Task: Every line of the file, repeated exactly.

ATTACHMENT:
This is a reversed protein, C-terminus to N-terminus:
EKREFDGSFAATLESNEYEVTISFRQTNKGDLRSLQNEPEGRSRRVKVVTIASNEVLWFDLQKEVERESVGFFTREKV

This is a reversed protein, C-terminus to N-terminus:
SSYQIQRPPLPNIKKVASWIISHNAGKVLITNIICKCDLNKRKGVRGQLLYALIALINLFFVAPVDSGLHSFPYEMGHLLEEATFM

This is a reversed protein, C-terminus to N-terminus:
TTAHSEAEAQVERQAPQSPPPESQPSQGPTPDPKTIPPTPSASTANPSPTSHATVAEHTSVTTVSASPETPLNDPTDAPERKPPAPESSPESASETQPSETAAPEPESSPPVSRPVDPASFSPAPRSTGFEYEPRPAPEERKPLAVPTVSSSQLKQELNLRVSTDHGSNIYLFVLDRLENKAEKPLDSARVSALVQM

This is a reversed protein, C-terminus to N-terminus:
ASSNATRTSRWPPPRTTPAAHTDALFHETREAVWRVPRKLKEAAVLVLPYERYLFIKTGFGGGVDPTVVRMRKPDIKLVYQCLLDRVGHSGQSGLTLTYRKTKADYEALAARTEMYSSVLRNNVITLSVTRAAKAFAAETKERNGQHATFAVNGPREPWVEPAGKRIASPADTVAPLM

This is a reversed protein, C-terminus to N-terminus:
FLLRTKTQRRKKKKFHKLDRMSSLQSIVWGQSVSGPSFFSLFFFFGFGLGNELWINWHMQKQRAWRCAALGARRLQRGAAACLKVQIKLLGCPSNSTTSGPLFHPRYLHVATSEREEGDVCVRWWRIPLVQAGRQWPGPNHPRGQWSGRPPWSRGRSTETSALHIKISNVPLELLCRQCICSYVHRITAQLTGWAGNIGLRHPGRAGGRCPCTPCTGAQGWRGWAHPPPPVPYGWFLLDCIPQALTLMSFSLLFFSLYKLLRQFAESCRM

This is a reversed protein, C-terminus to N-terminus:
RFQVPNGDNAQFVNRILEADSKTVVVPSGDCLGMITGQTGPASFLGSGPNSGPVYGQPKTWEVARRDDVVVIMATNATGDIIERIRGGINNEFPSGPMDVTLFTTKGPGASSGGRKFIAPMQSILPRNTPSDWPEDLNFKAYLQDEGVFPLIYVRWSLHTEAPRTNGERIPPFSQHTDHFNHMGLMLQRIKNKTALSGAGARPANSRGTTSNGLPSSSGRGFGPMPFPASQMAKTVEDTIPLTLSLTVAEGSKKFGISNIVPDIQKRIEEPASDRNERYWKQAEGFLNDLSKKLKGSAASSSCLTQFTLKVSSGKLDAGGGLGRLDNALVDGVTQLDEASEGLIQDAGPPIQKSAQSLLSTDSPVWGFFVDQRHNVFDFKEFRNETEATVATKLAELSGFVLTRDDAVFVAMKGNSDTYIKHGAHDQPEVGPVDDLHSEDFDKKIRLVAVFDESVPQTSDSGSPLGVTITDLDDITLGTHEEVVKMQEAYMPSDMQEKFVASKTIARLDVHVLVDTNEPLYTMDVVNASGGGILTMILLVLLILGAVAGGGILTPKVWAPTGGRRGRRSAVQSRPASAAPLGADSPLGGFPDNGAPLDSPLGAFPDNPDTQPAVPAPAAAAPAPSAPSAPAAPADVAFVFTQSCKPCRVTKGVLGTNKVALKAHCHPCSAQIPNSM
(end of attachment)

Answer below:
This is a reversed protein, C-terminus to N-terminus:
EKREFDGSFAATLESNEYEVTISFRQTNKGDLRSLQNEPEGRSRRVKVVTIASNEVLWFDLQKEVERESVGFFTREKV

This is a reversed protein, C-terminus to N-terminus:
SSYQIQRPPLPNIKKVASWIISHNAGKVLITNIICKCDLNKRKGVRGQLLYALIALINLFFVAPVDSGLHSFPYEMGHLLEEATFM

This is a reversed protein, C-terminus to N-terminus:
TTAHSEAEAQVERQAPQSPPPESQPSQGPTPDPKTIPPTPSASTANPSPTSHATVAEHTSVTTVSASPETPLNDPTDAPERKPPAPESSPESASETQPSETAAPEPESSPPVSRPVDPASFSPAPRSTGFEYEPRPAPEERKPLAVPTVSSSQLKQELNLRVSTDHGSNIYLFVLDRLENKAEKPLDSARVSALVQM

This is a reversed protein, C-terminus to N-terminus:
ASSNATRTSRWPPPRTTPAAHTDALFHETREAVWRVPRKLKEAAVLVLPYERYLFIKTGFGGGVDPTVVRMRKPDIKLVYQCLLDRVGHSGQSGLTLTYRKTKADYEALAARTEMYSSVLRNNVITLSVTRAAKAFAAETKERNGQHATFAVNGPREPWVEPAGKRIASPADTVAPLM

This is a reversed protein, C-terminus to N-terminus:
FLLRTKTQRRKKKKFHKLDRMSSLQSIVWGQSVSGPSFFSLFFFFGFGLGNELWINWHMQKQRAWRCAALGARRLQRGAAACLKVQIKLLGCPSNSTTSGPLFHPRYLHVATSEREEGDVCVRWWRIPLVQAGRQWPGPNHPRGQWSGRPPWSRGRSTETSALHIKISNVPLELLCRQCICSYVHRITAQLTGWAGNIGLRHPGRAGGRCPCTPCTGAQGWRGWAHPPPPVPYGWFLLDCIPQALTLMSFSLLFFSLYKLLRQFAESCRM

This is a reversed protein, C-terminus to N-terminus:
RFQVPNGDNAQFVNRILEADSKTVVVPSGDCLGMITGQTGPASFLGSGPNSGPVYGQPKTWEVARRDDVVVIMATNATGDIIERIRGGINNEFPSGPMDVTLFTTKGPGASSGGRKFIAPMQSILPRNTPSDWPEDLNFKAYLQDEGVFPLIYVRWSLHTEAPRTNGERIPPFSQHTDHFNHMGLMLQRIKNKTALSGAGARPANSRGTTSNGLPSSSGRGFGPMPFPASQMAKTVEDTIPLTLSLTVAEGSKKFGISNIVPDIQKRIEEPASDRNERYWKQAEGFLNDLSKKLKGSAASSSCLTQFTLKVSSGKLDAGGGLGRLDNALVDGVTQLDEASEGLIQDAGPPIQKSAQSLLSTDSPVWGFFVDQRHNVFDFKEFRNETEATVATKLAELSGFVLTRDDAVFVAMKGNSDTYIKHGAHDQPEVGPVDDLHSEDFDKKIRLVAVFDESVPQTSDSGSPLGVTITDLDDITLGTHEEVVKMQEAYMPSDMQEKFVASKTIARLDVHVLVDTNEPLYTMDVVNASGGGILTMILLVLLILGAVAGGGILTPKVWAPTGGRRGRRSAVQSRPASAAPLGADSPLGGFPDNGAPLDSPLGAFPDNPDTQPAVPAPAAAAPAPSAPSAPAAPADVAFVFTQSCKPCRVTKGVLGTNKVALKAHCHPCSAQIPNSM